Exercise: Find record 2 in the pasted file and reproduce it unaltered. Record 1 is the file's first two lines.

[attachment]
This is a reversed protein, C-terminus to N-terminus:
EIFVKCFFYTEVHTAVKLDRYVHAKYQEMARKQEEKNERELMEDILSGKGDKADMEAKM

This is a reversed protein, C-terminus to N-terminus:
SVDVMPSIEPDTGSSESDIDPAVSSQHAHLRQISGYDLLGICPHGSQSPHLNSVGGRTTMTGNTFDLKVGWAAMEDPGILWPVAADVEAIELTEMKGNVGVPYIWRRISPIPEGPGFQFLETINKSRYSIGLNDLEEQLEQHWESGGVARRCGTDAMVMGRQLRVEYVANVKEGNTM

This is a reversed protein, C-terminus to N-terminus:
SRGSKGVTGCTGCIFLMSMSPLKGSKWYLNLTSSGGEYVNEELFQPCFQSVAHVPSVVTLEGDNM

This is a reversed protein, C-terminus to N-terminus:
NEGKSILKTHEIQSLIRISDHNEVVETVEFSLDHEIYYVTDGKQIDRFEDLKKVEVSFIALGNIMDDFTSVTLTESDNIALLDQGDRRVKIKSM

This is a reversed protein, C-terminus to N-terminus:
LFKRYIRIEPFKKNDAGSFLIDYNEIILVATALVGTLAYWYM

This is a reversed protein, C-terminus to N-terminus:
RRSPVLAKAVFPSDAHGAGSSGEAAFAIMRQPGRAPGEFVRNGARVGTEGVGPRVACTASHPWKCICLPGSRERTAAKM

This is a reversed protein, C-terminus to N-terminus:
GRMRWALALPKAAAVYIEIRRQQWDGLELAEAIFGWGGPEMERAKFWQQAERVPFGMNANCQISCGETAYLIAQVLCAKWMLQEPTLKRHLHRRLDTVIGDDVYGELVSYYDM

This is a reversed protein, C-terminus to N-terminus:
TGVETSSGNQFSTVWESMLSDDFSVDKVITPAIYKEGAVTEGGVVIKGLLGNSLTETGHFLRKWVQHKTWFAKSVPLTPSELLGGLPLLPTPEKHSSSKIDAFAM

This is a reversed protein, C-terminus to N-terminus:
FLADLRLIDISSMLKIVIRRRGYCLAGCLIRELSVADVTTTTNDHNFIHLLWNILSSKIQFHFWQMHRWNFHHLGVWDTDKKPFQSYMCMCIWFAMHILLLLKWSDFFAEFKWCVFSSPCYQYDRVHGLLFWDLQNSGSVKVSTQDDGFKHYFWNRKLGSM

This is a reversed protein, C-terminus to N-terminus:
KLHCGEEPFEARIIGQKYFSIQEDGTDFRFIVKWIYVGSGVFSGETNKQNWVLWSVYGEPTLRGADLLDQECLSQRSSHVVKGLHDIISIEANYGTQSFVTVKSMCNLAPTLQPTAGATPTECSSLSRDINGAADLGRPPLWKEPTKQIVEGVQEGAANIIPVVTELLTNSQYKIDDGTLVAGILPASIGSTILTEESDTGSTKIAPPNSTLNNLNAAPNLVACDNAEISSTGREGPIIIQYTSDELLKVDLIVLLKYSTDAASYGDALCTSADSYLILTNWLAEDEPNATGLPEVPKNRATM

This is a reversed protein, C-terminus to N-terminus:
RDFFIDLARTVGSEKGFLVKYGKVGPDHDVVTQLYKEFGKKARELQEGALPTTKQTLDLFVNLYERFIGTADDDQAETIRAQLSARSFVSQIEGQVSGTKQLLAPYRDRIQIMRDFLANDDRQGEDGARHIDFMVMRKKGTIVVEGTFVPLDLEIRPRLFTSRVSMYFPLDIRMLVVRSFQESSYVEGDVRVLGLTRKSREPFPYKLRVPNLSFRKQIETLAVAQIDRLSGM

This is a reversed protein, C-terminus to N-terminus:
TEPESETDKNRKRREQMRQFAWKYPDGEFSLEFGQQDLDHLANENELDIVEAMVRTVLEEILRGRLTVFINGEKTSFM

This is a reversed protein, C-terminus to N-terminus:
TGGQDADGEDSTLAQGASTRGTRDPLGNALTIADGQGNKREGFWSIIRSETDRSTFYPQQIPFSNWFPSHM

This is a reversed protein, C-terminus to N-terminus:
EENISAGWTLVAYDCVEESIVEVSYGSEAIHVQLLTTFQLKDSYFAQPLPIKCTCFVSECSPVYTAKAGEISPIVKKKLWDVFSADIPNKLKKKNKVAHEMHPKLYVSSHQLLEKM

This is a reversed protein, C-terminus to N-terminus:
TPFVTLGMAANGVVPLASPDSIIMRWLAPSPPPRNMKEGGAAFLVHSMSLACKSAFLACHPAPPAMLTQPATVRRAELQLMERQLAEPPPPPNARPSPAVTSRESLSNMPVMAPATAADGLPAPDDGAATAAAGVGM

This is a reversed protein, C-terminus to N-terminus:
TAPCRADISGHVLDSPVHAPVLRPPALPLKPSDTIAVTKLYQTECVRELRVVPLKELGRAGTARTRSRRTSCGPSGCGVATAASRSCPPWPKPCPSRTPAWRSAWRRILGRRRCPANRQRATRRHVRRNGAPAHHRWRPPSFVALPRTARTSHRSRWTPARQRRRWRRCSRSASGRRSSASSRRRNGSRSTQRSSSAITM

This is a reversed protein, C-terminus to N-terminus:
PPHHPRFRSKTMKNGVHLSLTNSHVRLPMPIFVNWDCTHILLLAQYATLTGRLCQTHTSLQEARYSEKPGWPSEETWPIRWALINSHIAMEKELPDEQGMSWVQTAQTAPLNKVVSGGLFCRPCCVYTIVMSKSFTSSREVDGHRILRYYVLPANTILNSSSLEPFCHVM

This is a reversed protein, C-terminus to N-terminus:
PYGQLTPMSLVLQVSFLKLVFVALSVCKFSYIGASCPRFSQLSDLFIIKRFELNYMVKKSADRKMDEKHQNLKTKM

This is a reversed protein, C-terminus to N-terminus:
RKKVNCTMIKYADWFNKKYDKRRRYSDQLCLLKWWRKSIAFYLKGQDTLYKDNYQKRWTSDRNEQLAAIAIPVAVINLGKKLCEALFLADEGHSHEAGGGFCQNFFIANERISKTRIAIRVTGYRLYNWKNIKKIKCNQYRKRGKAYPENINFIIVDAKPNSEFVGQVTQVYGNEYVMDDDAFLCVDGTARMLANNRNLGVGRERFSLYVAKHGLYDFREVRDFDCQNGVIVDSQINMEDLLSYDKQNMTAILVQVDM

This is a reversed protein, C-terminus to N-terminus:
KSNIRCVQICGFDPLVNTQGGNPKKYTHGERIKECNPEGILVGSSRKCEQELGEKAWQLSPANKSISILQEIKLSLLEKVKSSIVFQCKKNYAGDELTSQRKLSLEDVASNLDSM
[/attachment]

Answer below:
This is a reversed protein, C-terminus to N-terminus:
SVDVMPSIEPDTGSSESDIDPAVSSQHAHLRQISGYDLLGICPHGSQSPHLNSVGGRTTMTGNTFDLKVGWAAMEDPGILWPVAADVEAIELTEMKGNVGVPYIWRRISPIPEGPGFQFLETINKSRYSIGLNDLEEQLEQHWESGGVARRCGTDAMVMGRQLRVEYVANVKEGNTM